As imaging techniques evolve, this etiology has been questioned, as in some cases small intimomedial tears have been identified (Figure 3) [4, 8]. It is now more appropriately conceptualised by some as having the same origins as a classic dissection, and as such represents a different presentation of the same disease arising from a diseased aortic media [5, 8]. The fundamental thought is here to conceptualise the true and false lumen in an aortic dissection as two separate channels, which may or may not both contain flowing blood.
In a classic aortic dissection, these two channels both contain flowing blood along the course of the dissection, which typically ends with a re-entry point where the blood in the false lumen re-enters the original vessel lumen. The original true lumen contains fast flowing blood, while the false lumen contains slower flowing blood. This slower blood flow contributes to the forming of thrombus along the border of the false lumen, typically seen in segments with larger diameter.
Following this two-channel model, an intramural hematoma can be best understood as a situation where there is only one channel of flowing blood (the true lumen), and one channel of stationary blood (the thrombosed false lumen). This can occur in cases where no clear exit or re-entry site is present for the false lumen, leading to circulatory stasis and thrombus formation of the false lumen. On unenhanced CT-images this intramural hematoma can be seen in the acute stage as a spontaneous dense semicircular thickening of the aortic wall along a segment of variable length (Figure 4). After intravenous contrast administration, this high-density appearance is less obvious, making it sometimes more difficult to appreciate.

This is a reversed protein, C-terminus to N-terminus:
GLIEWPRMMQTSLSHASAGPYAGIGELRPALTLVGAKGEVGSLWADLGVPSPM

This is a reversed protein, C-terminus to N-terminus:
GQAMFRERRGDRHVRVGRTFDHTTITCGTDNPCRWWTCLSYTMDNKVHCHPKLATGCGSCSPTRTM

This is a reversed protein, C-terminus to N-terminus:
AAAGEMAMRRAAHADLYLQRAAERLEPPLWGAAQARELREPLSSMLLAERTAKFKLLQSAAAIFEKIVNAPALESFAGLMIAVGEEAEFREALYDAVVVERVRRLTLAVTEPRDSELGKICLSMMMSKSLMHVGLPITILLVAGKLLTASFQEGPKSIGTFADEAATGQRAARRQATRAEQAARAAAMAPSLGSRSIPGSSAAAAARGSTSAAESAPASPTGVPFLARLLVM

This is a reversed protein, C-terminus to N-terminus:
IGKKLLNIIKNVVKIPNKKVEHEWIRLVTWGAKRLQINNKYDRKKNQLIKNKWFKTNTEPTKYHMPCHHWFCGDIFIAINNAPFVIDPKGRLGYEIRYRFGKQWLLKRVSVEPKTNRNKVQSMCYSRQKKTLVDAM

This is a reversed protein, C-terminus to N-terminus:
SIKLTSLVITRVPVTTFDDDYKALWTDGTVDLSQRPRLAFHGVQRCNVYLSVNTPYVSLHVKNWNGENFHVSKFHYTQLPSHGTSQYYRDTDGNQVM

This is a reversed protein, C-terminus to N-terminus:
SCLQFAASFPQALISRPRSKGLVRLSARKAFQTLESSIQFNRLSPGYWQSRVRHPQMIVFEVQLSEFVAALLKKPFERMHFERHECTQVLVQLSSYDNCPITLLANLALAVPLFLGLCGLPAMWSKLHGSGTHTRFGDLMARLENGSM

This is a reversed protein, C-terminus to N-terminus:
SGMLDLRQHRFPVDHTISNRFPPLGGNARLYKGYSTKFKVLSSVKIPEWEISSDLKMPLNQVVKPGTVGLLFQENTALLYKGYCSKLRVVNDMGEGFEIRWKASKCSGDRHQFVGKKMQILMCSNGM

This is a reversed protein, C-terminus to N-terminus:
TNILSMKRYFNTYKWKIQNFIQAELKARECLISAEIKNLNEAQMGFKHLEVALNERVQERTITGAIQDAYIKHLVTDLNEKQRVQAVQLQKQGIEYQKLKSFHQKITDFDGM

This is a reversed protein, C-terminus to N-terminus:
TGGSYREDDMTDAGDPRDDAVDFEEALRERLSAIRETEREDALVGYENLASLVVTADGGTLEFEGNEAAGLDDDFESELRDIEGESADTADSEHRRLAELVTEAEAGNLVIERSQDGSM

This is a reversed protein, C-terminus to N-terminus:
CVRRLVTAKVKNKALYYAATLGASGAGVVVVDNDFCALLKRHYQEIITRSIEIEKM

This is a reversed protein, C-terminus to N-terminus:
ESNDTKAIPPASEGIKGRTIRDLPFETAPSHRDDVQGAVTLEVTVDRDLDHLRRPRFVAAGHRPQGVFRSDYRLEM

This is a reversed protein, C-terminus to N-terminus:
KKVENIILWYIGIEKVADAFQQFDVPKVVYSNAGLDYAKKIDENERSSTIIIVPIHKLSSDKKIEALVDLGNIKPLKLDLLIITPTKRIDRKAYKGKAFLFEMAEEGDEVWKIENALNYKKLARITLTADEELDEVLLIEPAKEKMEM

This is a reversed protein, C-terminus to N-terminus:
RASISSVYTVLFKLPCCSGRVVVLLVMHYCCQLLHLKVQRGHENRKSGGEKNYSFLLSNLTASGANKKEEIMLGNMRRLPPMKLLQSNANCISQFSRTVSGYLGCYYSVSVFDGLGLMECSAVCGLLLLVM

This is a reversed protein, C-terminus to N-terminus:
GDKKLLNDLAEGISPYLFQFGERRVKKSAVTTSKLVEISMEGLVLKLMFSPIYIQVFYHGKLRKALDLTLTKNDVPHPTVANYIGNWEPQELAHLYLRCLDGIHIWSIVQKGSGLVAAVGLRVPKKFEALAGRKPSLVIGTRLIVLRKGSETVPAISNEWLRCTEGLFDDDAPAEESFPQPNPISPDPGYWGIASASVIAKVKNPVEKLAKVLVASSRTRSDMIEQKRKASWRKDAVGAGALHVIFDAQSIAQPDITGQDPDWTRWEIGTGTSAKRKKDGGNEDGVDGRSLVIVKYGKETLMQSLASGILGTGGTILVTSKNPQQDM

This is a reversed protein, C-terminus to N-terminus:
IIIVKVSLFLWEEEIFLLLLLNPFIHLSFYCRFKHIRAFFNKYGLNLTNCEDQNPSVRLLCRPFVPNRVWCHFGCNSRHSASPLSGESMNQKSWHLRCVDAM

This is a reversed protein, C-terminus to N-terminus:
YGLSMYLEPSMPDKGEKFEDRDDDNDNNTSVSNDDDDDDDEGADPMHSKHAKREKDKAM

Within the thrombosed false lumen, small intramural blood pools can occasionally be seen (Figure 5). These small enhancing areas within the intramural hematoma are the result of retrograde filling from intercostal arteries, and do not represent small communications with the enhancing lumen. Over time, these intramural blood pools can remain stable, regress or progress in size.
It is important to realise that an intramural hematoma is clinically undistinguishable from a classic dissection, can affect both the ascending and descending aorta as a type-A dissection or starting after the left subclavian artery origin like a classic type-B dissection. Therefore, an intramural hematoma is handled identically by many centres and treated as a classic dissection, and it can often be found together with a classic aortic dissection within the same patient (Figure 6).
However, small intramural hematomas have been known to resorb over time without surgical intervention.
Penetrating atherosclerotic ulcer
A penetrating atherosclerotic ulcer is defined as an atherosclerotic ulceration, penetrating from a diseased thickened intima layer through the internal elastic lamina into the aortic media.
Contrary to an acute aortic dissection, a penetrating ulcer has an atherosclerotic origin. In this entity, an atherosclerotic ulcerative focus within a plaque erodes through the intima layer, creating an entry site into the aortic media (Figure 7). Given its origin, this kind of lesion usually is encountered in patients with risk factors like arterial hypertension and diffuse atherosclerosis . The location is also closely linked to arterial segments which are more prone to atherosclerotic degeneration, with the descending aorta far more often involved than other aortic segments. While it can occur in the ascending aorta, it is relatively rare here.
Cardiac CT in the Emergency Room
The evolving role of CT angiography of the coronary arteries have led to trials and observation studies regarding its possible role in the evaluation of patients with acute chest pain in the emergency department [9, 10]. While the application of cardiac CT in an emergency setting does not yet form an integral part of every emergency department, it has been shown to help in the rapid discharge of patients with a low risk for obstructive coronary artery disease [10, 11, 12].